June 25, 2009
St. Mike’s honors Williston professor
St. Michael’s College professor and Williston resident Dr. Bill Grover received the Rev. Gerald E. Dupont Award from the class of 2009 at an awards banquet held at the college last month.
The Dupont Award is given “in recognition of outstanding contributions to the Saint Michael’s Community” to people who “demonstrate dedication to the ideals of courage, vision, devotion and faith upon which Saint Michael’s College was founded,” according to a press release from the college.
Grover has been a Political Science professor at St. Michael’s for more than 20 years, teaching courses in U.S. politics, political institutions, political economy and foreign policy. Grover also authored an award-winning book, “The President as Prisoner: A Structural Critique of the Carter and Reagan Years” in 1989, which was named the Choice magazine Outstanding Academic Book on U.S. Politics.
Student presenter David Hiltz noted that Dr. Grover’s hands-on approach, coupled with his ability to encourage student awareness and involvement in socially conscious campus groups, made him deserving of the Dupont Award.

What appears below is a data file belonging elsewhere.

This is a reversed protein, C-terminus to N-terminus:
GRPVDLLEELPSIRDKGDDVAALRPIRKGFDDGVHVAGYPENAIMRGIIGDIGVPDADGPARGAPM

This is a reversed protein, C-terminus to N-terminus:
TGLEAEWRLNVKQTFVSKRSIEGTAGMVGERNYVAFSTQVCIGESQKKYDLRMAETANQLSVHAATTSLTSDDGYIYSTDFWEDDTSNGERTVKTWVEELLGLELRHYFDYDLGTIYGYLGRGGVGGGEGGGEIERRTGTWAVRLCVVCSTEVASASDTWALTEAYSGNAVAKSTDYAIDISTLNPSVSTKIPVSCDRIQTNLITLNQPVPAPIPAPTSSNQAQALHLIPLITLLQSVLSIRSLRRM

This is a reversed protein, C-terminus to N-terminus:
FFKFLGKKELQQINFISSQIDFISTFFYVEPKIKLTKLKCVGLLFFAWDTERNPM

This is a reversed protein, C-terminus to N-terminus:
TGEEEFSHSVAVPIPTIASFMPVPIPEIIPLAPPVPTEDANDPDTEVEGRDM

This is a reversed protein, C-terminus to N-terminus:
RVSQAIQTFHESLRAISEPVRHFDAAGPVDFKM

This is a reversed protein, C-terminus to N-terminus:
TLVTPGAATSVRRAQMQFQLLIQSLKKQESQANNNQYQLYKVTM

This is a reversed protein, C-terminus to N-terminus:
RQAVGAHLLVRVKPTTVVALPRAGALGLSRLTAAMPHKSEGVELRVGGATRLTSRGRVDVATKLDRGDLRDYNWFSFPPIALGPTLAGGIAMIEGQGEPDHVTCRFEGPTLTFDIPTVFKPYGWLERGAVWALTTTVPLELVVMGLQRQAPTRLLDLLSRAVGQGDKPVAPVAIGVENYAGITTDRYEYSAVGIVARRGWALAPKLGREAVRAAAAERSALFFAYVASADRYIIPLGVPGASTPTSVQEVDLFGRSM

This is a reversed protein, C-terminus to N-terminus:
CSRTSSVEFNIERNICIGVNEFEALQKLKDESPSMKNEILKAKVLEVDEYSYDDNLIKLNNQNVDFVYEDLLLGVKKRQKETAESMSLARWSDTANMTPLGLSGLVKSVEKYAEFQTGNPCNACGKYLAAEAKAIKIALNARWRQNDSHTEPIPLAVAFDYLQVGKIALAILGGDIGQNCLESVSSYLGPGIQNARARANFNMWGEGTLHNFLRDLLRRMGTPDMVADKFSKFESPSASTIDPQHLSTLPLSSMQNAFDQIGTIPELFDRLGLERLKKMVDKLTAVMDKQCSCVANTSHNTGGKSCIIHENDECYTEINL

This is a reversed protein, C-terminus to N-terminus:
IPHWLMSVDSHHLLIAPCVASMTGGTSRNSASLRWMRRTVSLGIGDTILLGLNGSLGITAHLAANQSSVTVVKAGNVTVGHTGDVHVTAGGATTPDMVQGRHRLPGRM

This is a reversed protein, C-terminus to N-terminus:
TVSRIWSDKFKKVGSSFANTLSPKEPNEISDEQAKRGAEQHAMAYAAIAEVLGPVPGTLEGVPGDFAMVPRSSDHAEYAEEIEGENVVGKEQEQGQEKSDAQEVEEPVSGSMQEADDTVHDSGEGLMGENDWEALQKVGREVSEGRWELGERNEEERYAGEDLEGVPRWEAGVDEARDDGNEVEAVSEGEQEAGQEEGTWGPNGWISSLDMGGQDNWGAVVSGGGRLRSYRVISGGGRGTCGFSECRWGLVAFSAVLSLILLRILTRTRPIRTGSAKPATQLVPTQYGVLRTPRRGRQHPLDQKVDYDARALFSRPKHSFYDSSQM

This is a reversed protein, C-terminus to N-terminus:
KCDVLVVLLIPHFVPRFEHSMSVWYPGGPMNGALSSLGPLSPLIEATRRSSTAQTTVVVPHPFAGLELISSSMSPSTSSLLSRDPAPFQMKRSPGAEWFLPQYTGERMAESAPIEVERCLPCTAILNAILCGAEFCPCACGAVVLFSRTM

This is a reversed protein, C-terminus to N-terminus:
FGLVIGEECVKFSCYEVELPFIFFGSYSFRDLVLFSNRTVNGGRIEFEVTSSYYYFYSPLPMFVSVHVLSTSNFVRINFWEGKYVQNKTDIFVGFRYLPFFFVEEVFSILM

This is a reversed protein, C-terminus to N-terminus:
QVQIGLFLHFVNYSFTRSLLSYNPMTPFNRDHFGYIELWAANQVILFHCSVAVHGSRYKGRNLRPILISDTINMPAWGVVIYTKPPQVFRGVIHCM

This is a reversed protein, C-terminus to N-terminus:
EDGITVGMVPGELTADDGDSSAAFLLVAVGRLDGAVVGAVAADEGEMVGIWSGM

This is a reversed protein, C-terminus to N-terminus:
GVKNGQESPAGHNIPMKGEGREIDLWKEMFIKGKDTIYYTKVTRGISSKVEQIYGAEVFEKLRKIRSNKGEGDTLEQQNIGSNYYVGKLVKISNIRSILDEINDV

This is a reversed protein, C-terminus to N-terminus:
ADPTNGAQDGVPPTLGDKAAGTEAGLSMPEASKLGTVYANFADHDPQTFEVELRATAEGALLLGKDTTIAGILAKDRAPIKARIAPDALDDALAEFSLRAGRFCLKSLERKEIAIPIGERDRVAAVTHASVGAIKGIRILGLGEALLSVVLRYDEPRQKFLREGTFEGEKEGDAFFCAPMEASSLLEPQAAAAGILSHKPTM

Strong pitches from CVU students
Of the 22 Champlain Valley Union High students who participated in an Elevator Pitch competition on June 9 for their final exam in the school’s Entrepreneurship class, three students emerged with the best pitches.
Britney Tenney of Charlotte took first place for A Woman’s World, a women’s only divorce law firm and counseling facility. Michael Bonfigli of Williston came in second place with The Indoor Outdoor Sports Center, which would provide student athletes with a chance to work out competitively year round. Erick Crockenberg of Charlotte took third place with The Club 44, a venue that would compete with the likes of Higher Ground in South Burlington.
The competition consisted of a two-minute oral presentation in which students had to concisely outline their business proposal, marketing strategy and competitive advantage to the judge, which was Kelly Jordick, vice president of the Merchant’s Bank in Hinesburg. In the class, taught by Tamie-Jo Dickinson, students learned that mastering this type of presentation is essential for prospective business owners, as it can make or break any future their business ideas may have.